I won't read anything more by this author. Juana suffered from the beginning, being betrayed by her husband, father, subjects and her kids all except one. As Fox recreates Juana and Katherine's lives in colorful detail, she manages to draw out the spirit and resilience of two women fearfully abused in a very cruel, very male world. She handled the nemesis of writing non-fiction where events or facts are disputed with finesse. I highly recommend it to everyone interested in determining truth about this era of history for themselves! Her character is fully analyzed, so Katherine becomes a fleshed-out human being before our eyes.
She writes very readably but often seems unsure whether she is writing fiction or history it is meant to be straight history , telling us how this one or that one was feeling or may have felt. She wanted to be a teacher from childhood, and taught in both public and private schools in north London. Juana's tale is a tragic, yet strangely compelling one that, in many ways, captivated me more than Katherine's tale. They had secured politically advantageous marriages, but their dreams of love and power quickly dissolved, and the unions for which they'd spent their whole lives preparing were fraught with duplicity and betrayal. It is clear that at least Katherine was quite intelligent and wanted to keep her position and power. I also liked the librarian I had at primary school.
. She got no concessions from her son for her loyalty in the rebel affair. Katherine and Juana needed all their courage, resolve and inner strength as they confronted the harsh realities of life in a male-dominated world. I enjoyed the book and her performance and was interested in her other books. It seems that she is her own worst enemy.
Katherine of Aragon's story is not new to us. She was too full of life for those around her. She also wants to link the two sisters, then spends much time remarking on how little they thought about each other. Meanwhile, Katherine, a young widow after the death of Prince Arthur of Wales, soon remarried his doting brother Henry and later became a key figure in a drama that marked England's religious landscape. But Fox shows that there was much more to each woman, and that, to a great extent, the restrictions of gender and the machinations of the men around them caused their downfalls.
Much of this history is fairly well known and doesn't need another recap, plus I'd rather not spoil for those newer to the history of these two sisters. Too much repetition of points with little to back her position up. This is usually because every non-fiction novel I have ever attempted to read has been incredibly dull, overly complex and, most importantly, incredibly scholarly, but not readable at all. When they were young, Juana's and Katherine's futures appeared promising. She lives in London with her husband, the Tudor historian John Guy, and their three cats. How she roamed around, mad as a hatter, and was confined most of her life to protect her and the Spanish countryside from her fits of mania. She has not been given the credit she deserves.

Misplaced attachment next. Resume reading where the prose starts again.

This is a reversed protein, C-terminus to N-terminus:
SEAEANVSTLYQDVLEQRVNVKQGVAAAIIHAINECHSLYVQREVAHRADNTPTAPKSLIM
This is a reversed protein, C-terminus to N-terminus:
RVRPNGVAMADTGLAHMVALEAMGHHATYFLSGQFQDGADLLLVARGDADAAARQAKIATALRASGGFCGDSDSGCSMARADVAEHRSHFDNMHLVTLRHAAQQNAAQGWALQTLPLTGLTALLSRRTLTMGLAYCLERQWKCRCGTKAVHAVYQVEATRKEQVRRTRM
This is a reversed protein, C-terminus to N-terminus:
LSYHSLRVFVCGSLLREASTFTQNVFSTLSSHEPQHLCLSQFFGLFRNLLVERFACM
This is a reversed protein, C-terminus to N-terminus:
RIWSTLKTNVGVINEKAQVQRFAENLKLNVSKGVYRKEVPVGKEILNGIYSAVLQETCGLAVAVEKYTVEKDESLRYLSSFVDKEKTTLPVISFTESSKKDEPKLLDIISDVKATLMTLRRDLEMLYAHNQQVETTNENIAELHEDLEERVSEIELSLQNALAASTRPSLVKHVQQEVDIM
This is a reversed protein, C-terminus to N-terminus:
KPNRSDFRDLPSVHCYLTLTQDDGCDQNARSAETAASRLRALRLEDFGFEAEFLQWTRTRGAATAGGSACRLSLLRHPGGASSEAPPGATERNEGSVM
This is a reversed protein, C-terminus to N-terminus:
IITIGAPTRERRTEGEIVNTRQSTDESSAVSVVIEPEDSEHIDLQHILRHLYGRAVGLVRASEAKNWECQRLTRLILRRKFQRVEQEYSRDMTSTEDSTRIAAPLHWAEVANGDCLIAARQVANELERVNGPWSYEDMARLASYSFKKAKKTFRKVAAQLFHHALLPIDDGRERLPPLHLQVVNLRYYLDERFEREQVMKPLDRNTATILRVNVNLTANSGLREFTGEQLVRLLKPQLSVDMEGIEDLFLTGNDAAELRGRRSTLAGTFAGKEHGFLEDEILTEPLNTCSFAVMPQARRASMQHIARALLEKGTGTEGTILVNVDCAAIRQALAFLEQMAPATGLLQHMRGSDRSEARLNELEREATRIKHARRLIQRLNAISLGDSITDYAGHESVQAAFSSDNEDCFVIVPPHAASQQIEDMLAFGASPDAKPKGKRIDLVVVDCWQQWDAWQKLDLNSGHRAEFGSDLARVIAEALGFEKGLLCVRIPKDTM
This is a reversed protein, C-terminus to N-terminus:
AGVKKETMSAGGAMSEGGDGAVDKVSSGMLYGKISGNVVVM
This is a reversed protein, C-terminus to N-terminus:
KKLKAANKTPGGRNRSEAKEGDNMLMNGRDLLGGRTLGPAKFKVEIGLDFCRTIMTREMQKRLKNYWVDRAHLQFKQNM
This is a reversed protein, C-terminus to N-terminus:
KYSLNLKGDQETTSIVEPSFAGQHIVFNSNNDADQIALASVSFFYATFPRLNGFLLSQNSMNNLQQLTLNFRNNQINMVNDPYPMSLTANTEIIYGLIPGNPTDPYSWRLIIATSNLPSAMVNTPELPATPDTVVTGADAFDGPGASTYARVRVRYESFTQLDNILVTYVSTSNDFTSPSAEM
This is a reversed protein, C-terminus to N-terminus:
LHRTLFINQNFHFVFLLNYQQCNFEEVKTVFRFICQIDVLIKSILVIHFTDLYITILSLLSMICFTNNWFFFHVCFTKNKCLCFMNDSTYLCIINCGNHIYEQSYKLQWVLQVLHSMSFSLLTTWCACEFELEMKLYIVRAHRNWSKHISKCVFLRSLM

The book covers more of Katherine of Aragon than it does Juana of Castile. If she had framed her book on a point by point basis, rather than writing this chronologically, perhaps she would have made a more definitive case. Most definitely, her relationship with her husband, stormy enough when he was alive and he was truly a complete shit, thoroughly deserving all her erratic behavior , wasn't at all as disturbed as the legends would have it when he died. I recommend this book to anyone would loves history. These products will be playable exclusively on the Downpour.
Juana of Castile doesn't have as many historical records and accounts left for us today as Katherine does so I found that to not be the fault of the author. For me, this is so much better than arguing back and forth whether or not something is true. And, sadly, how her gender became her downfall. The only information new to me about Juana was the number of visits her grandchildren made to her while she was imprisoned 18 in 20 years. I had always been taught the Juana, who was called Juana la Loca, was indeed insane.
That is not history, it is tittle tattle. Anne Boleyn's role and that of her grasping family in assisting Henry's side is also detailed in the book. The author clearly shows Queen Isabella's influence on the thoughts and actions of her daughters, Katherine of Aragon and Juana of Castile. Juana, for her part, despite her sovereignty and the many children she would bear her husband, was essentially disinherited from and then imprisoned first by her father, Ferdinand, then her own son, Carlos V, for the remaining 46 years of her life. Yet both were outmaneuvered by the men around them—father, husbands, son—and both eventually squandered and lost their power, dying in shame and isolation. Those around them denied them their rights and both were at the end lonely and alone.
However, ultimately, she failed completely. Looking through the lens of their Spanish origins, Fox reveals these queens as flesh-and-blood women—equipped with character, intelligence, and conviction—who are worthy historical figures in their own right. Elizabeth Blount bore him a son in 1519. He made sure to keep her down. So when she was told that Juana had gone mad, she did not doubt them, as she hadn't spoken to or seen her sister in many years; when Juana was imprisoned, Katherine believed the lies.